“I was just a kid in Calumet City” opens Where's Patricia Neal?, a fond remembrance of the female lead in one of my all-time favorite films, The Day The Earth Stood Still (1951). A “smokey-voiced, out of this world girl” who was “everything a boy like me could need.” Yessiree, Bob.
As has been noted, a song can drop in from most anywhere at most anytime. I saw a photograph of a friend on a beach somewhere in Greece, where the custom is to smear blue-colored clay all over yourself (for therapeutic reasons, no doubt). I have little in the way of a Classical education, but I thought “Jeeze! She looks like Minerva's daughter!” Appropriate seaside imagery followed and with the assistance of a chorus pedal In A Dream appeared as if, yes!, sprung fully-formed from Minerva's ear.
An interesting and fun form is what's called “Blues rhumba” which is what Bad Weather is. I do enjoy playing electric guitar. And bass. And harmonica. Like Funky In The Bunkhouse, it harkens back to my formative years in Calumet City, before I slipped into Lonesome Cowboy Mode. It also contains the word “obfuscating” which I'm pretty sure no one else has worked into a song. I do all this for you, fab listeners, at no extra charge.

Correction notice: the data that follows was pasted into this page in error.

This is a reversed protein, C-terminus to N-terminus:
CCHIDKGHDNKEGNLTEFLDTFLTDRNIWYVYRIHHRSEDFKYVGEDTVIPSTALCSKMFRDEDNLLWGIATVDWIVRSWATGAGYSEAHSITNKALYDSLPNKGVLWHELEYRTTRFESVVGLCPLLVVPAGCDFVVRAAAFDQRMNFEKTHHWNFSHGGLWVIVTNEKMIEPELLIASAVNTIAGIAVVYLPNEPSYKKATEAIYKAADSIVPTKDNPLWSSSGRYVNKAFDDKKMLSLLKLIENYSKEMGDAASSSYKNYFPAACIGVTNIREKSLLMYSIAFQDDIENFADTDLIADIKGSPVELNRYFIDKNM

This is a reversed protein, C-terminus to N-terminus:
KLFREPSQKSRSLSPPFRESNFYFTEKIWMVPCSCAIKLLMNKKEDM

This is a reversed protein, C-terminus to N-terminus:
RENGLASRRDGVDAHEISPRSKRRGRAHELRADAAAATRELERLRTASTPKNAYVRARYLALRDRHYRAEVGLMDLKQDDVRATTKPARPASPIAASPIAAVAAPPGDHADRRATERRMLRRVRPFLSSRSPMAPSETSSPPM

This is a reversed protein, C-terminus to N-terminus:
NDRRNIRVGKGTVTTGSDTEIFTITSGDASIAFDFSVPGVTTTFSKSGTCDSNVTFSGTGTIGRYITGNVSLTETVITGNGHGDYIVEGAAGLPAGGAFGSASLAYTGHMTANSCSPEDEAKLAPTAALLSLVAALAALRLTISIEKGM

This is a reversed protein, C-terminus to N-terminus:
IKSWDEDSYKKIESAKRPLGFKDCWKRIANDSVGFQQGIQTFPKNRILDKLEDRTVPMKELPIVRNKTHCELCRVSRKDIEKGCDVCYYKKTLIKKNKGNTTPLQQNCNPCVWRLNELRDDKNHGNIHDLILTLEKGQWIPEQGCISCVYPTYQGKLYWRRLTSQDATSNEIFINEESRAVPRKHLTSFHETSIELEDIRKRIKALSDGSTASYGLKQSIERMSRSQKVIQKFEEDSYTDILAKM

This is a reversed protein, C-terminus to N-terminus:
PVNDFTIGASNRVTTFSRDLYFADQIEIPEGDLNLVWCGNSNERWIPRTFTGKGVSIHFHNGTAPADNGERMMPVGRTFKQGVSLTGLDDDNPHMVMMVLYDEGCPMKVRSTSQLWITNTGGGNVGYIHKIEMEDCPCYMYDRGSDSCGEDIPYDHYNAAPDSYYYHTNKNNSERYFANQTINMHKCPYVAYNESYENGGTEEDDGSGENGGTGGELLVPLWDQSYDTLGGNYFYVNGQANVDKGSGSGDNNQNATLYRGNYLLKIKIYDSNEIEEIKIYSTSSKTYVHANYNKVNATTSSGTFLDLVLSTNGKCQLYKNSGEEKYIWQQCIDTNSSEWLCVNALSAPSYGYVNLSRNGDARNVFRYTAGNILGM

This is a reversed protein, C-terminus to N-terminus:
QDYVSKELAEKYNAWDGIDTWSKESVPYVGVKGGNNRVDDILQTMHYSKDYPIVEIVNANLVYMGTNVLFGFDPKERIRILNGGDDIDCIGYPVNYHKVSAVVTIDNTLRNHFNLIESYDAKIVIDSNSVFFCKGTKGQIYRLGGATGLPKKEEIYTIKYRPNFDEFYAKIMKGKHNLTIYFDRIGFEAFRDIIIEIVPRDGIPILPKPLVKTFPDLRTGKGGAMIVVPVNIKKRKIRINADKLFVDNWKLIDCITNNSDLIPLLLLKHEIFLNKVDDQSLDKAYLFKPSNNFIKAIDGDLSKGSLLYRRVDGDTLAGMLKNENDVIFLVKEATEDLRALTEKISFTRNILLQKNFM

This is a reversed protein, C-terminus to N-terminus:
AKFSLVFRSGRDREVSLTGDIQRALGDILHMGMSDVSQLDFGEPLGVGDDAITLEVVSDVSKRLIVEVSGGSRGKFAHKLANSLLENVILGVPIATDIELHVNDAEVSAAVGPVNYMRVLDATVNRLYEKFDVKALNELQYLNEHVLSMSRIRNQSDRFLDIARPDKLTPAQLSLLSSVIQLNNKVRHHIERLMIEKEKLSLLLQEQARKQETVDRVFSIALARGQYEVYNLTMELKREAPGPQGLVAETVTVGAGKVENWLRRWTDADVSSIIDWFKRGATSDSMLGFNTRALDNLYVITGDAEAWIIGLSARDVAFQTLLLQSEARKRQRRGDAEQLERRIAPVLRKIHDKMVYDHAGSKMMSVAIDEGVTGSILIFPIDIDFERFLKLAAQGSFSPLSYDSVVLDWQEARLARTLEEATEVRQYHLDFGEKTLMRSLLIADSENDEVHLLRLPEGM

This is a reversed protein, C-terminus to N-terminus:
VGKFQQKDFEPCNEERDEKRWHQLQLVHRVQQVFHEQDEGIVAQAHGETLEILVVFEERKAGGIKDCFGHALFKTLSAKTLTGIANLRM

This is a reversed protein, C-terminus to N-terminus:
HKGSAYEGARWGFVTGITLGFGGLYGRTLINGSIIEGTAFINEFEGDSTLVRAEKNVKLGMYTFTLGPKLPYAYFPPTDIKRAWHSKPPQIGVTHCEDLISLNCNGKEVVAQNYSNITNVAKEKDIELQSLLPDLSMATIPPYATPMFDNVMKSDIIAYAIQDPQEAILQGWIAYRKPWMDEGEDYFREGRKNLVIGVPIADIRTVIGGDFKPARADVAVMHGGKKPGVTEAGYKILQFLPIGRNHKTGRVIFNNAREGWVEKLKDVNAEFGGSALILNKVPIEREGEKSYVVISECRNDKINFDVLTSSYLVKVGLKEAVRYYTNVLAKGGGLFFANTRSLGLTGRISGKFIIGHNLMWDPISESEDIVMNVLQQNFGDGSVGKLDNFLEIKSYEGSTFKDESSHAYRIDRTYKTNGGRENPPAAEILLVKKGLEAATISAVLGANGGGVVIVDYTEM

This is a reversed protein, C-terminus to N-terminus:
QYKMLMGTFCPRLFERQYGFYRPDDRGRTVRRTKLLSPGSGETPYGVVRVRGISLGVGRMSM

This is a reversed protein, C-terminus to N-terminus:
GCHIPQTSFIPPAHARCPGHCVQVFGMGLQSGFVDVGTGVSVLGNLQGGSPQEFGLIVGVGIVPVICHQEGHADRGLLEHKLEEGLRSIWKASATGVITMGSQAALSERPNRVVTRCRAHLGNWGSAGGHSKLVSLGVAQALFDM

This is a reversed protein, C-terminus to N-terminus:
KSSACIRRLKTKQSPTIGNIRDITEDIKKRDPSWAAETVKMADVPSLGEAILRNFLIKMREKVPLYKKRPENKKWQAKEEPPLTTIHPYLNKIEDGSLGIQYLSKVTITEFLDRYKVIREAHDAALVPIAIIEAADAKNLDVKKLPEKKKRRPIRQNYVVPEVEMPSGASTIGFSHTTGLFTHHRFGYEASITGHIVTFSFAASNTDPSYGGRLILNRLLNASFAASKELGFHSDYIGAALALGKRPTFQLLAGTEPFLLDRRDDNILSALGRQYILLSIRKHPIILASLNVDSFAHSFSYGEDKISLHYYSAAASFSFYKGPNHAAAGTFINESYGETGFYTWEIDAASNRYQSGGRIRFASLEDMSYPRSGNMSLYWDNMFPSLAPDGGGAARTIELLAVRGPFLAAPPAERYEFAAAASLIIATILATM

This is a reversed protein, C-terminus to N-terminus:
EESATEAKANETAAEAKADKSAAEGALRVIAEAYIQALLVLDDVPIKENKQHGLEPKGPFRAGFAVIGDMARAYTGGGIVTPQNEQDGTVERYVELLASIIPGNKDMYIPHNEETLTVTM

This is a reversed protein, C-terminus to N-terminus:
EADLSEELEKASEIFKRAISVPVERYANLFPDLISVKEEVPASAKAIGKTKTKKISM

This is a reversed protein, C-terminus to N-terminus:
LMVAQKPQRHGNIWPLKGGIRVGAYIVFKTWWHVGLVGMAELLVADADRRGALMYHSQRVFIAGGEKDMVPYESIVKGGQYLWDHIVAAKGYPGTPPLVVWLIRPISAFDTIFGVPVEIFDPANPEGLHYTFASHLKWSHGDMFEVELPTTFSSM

Chock full of political icons and events from my childhood, I Still Miss The Cold War is about as close to social commentary as I'm likely to get. I remain convinced the world really was a safer and better place in the 60s compared to its current state.
Goodbye Baby and So Long could be interpreted as my life in 2 minutes 2 seconds. Can you lose your mind for just 5 minutes?
As stated previously, we'd be returning to a particular well for inspiration and indeed we do for Blues Over You, which was the second song to come out of the conversation with my new friend (and recurring muse, as it would turn out) back in November 2012. Lianne -who gets a mention in the second verse- was working the bar and the tables at a venue and I didn't want to come across as just another musician on the make, so I wrote this for her.
If, as an old saying goes, even a pauper is a king in his own home, then the two sparkling jewels in my crown are my son and daughter. As Melanie already had a song (“Melanie's Graduation Song” on 31 minutes from back in 2002), Spencer was long overdue, a situation resolved with For Spencer. “I never meant for you to be like me, but the apple doesn't fall far from the tree.”